Breeders (comedy series):  IMDb still lists it as in post-production.

Ode to Joy (comedy movie):  Has been shown at a film festival, but still no general release date.

A Confession (6-episode police drama series):  Now in post-production, announced for this year (on British ITV).

A Christmas Carol ("a radical retelling," animation):  IMDb still lists it as in post-production (though the page hasn't been updated since last October).

I'm seeing a number of oddities on IMDb.  For example, on some of the above productions, MF is listed only in "Full Cast" (i.e., not in the part that shows on the production's main page), below people playing such characters as "guard" and "receptionist," even though he's clearly one of the main players.  And as noted, some of the pages haven't been updated for a long time (though that could pf course be because nothing new has been announced).  I do realize that IMDb is user-maintained, but I seem to recall it working better in the past.

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According to this site, Martin Freeman has recently been signed to play the producer in a dramatic film about the behind-the-scenes politics that finally got the 1938 radio play The War of the Worlds on the air.  Another site announced the director last year, but I've found no other internet buzz about the project.  Odd.

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This was an interesting read.  I’ll watch this show if it’s made available to American viewers.

Martin Freeman: ‘Playing this role nearly broke me.’

 

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It's "coming to ITV this September," and the Region 2 DVD can already be pre-ordered from Amazon (UK); they will also deliver to the US (though you'll need a region-free player).  I don't yet see it on Amazon (US).

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Yeah, unfortunately I don't have a region-free player.  I'll probably have to wait and hope it comes to a streaming service.

 

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A brand-new interview with Martin Freeman has a good bit on his experience filming Ode to Joy (and by the way, his character is from Brooklyn, so that's presumably another accent added to his repertoire), then touches briefly on the Black Panther series (he assumes he'll be in the next one, whenever that is) and Sherlock (more or less ditto), and ends with a discussion of Breeders.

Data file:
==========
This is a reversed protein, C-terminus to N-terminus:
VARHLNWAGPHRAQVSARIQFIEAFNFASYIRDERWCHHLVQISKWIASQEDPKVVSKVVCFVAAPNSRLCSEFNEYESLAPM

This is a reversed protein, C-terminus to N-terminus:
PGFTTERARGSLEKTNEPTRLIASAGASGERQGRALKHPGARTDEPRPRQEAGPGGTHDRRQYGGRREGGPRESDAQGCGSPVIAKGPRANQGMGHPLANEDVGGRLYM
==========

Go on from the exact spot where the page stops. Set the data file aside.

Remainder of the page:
And naturally all the sites that quote that interview seem to be focusing on those two little bits in the middle.   :P

By the way, if you're looking for The Operative in theaters, be aware that there's another movie with exactly the same title, and that's the one currently coming up on Fandango and such sites.  The one you're presumably looking for is, however, available for streaming on Amazon.  Oh, darn -- according to IMDb, MF's Operative opened in the US (and a few other countries) on August 2 for a limited run.  *sigh*  Waiting for the DVD, I guess.

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The Operative now has some Amazon reviews, decidedly mixed.  Nearly half love it , but an equal number hate it.  Several people in each camp comment on the ending being unusual, but again, some find it riveting while others find it disappointing.

*******

Ode to Joy is also available for Amazon streaming, and its reviews are considerably more positive.

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Looks pretty interesting to me. I find most reviews aren't very helpful anyway. The only reviewer I remember trusting was Gary Arnold, simply because his taste in movies matched mine. :rolleyes: 

 

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On 9/25/2019 at 6:29 PM, Arcadia said:

I find most reviews aren't very helpful anyway.

If you mean professional reviews, I agree.  I used to like the ones in the New Yorker, but that was ages ago, and there's surely someone else doing them by now -- plus my tastes have changed.

But what I linked to was the Amazon reviews, which I often find helpful.  Sometimes there'll be an individual review that points out something I find very relevant (pro or con), but more often I find it helpful to see why some people really, really DON'T like it and also why some people really, really DO like it, and then decide which reviews sound more like something I might have written about some hypothetical movie.